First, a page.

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[430] recollection, there were no pine trees near the spot, as it is stated by Dr. Paris. He says that when General Lee met the commissioners appointed by General Grant, the curiosity of every one was aroused, and every excuse was made to get near the spot where the parties were discussing the terms of the surrender. To keep these off and prevent interruption, the First Regiment of Engineers, under Colonel Talcott, of which our informant was a member, was formed in a hollow square around the assembled officers. They occupied camp stools, and had a table on which the writing was done, and they were seated under the shade of a large apple tree. Colonel Talcott's reigiment formed around them, prevented any interruption until the preliminary papers were signed, and the Federal officers left for Grant's headquarters.

This was, we think our informant stated, on Sunday. On the Tuesday following he had occasion to pass the spot, and not a vestige of the apple tree was left. Even the roots of the tree were dug up and carried away as mementoes of the great occasion. It may have been that the surrender was consummated at some other place, but the negotiations certainly took place under the “apple tree at Appomattox,” and there is no “myth” about this celebrated tree.

Now, the gentleman referred to was simply mistaken in his facts. The truth is that no ‘negotiations’ ever occurred under an ‘apple tree’—that the ‘negotiations’ were not through ‘commissioners,’ but between Generals Lee and Grant themselves—and that they first met, not ‘under an apple tree,’ but in the ‘McLean house’ at Appomattox Courthouse, and that the only possible interest which could attach to an apple tree was that while General Lee was waiting for his messenger to come back from General Grant and designate the place of their interview, the old hero rested under the shade in an orchard. We had these facts not only from members of his staff, but from General Lee himself, who once gave a party of us in Lexington a detailed account of the surrender.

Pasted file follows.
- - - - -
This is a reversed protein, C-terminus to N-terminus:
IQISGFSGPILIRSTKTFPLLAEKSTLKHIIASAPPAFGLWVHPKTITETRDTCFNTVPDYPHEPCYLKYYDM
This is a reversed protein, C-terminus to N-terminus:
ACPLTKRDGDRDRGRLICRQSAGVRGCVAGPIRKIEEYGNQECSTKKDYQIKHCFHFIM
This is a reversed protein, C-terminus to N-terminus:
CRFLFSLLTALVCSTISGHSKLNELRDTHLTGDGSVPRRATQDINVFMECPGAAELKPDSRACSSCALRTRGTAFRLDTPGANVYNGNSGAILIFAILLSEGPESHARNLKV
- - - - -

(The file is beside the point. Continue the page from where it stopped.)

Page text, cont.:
It is perfectly true that Federal soldiers cut to pieces the so-called ‘historic apple tree,’ dug up its roots, and even cut up and carried off all of the other apple trees in the orchard. It is also true that ‘hungry Rebs.’ in Richmond sold to Northern ‘relic-hunters’ tons of ‘Appomattox apple tree.’ But this does not redeem the story, or make the surrender, or any negotiations concerning it, to have occurred ‘under an apple tree.’

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